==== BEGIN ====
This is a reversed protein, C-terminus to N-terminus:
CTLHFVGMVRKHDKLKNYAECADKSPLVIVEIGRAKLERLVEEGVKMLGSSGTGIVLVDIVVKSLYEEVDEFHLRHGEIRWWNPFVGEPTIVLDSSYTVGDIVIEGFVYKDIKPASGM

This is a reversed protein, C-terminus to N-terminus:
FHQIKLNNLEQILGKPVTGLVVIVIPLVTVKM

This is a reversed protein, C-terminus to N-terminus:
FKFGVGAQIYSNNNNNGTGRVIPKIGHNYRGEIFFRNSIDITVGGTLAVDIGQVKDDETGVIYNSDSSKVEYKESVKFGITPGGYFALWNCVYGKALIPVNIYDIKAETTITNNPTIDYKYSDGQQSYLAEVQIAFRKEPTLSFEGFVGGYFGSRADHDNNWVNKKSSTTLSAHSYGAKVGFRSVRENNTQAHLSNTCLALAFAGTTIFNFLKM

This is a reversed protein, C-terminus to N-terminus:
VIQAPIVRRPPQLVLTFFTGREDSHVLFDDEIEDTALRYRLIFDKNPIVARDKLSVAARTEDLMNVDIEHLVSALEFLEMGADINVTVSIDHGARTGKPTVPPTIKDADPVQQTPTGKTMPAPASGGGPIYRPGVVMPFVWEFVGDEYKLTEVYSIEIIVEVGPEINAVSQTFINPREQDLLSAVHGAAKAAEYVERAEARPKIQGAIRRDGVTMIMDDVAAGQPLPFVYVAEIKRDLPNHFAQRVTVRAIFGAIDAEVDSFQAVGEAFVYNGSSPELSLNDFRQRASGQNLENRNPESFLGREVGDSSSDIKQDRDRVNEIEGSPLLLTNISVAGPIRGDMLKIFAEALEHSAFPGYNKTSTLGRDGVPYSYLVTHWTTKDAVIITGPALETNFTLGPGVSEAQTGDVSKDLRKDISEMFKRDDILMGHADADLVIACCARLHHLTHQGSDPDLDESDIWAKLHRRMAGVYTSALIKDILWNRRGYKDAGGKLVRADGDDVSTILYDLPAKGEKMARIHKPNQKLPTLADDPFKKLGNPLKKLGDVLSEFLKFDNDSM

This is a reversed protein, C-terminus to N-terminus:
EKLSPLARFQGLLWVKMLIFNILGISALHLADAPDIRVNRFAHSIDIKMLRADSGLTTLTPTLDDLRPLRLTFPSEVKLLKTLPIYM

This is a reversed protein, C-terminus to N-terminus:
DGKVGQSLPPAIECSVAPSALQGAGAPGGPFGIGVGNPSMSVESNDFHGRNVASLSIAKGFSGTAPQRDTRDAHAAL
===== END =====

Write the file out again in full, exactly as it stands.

This is a reversed protein, C-terminus to N-terminus:
CTLHFVGMVRKHDKLKNYAECADKSPLVIVEIGRAKLERLVEEGVKMLGSSGTGIVLVDIVVKSLYEEVDEFHLRHGEIRWWNPFVGEPTIVLDSSYTVGDIVIEGFVYKDIKPASGM

This is a reversed protein, C-terminus to N-terminus:
FHQIKLNNLEQILGKPVTGLVVIVIPLVTVKM

This is a reversed protein, C-terminus to N-terminus:
FKFGVGAQIYSNNNNNGTGRVIPKIGHNYRGEIFFRNSIDITVGGTLAVDIGQVKDDETGVIYNSDSSKVEYKESVKFGITPGGYFALWNCVYGKALIPVNIYDIKAETTITNNPTIDYKYSDGQQSYLAEVQIAFRKEPTLSFEGFVGGYFGSRADHDNNWVNKKSSTTLSAHSYGAKVGFRSVRENNTQAHLSNTCLALAFAGTTIFNFLKM

This is a reversed protein, C-terminus to N-terminus:
VIQAPIVRRPPQLVLTFFTGREDSHVLFDDEIEDTALRYRLIFDKNPIVARDKLSVAARTEDLMNVDIEHLVSALEFLEMGADINVTVSIDHGARTGKPTVPPTIKDADPVQQTPTGKTMPAPASGGGPIYRPGVVMPFVWEFVGDEYKLTEVYSIEIIVEVGPEINAVSQTFINPREQDLLSAVHGAAKAAEYVERAEARPKIQGAIRRDGVTMIMDDVAAGQPLPFVYVAEIKRDLPNHFAQRVTVRAIFGAIDAEVDSFQAVGEAFVYNGSSPELSLNDFRQRASGQNLENRNPESFLGREVGDSSSDIKQDRDRVNEIEGSPLLLTNISVAGPIRGDMLKIFAEALEHSAFPGYNKTSTLGRDGVPYSYLVTHWTTKDAVIITGPALETNFTLGPGVSEAQTGDVSKDLRKDISEMFKRDDILMGHADADLVIACCARLHHLTHQGSDPDLDESDIWAKLHRRMAGVYTSALIKDILWNRRGYKDAGGKLVRADGDDVSTILYDLPAKGEKMARIHKPNQKLPTLADDPFKKLGNPLKKLGDVLSEFLKFDNDSM

This is a reversed protein, C-terminus to N-terminus:
EKLSPLARFQGLLWVKMLIFNILGISALHLADAPDIRVNRFAHSIDIKMLRADSGLTTLTPTLDDLRPLRLTFPSEVKLLKTLPIYM

This is a reversed protein, C-terminus to N-terminus:
DGKVGQSLPPAIECSVAPSALQGAGAPGGPFGIGVGNPSMSVESNDFHGRNVASLSIAKGFSGTAPQRDTRDAHAAL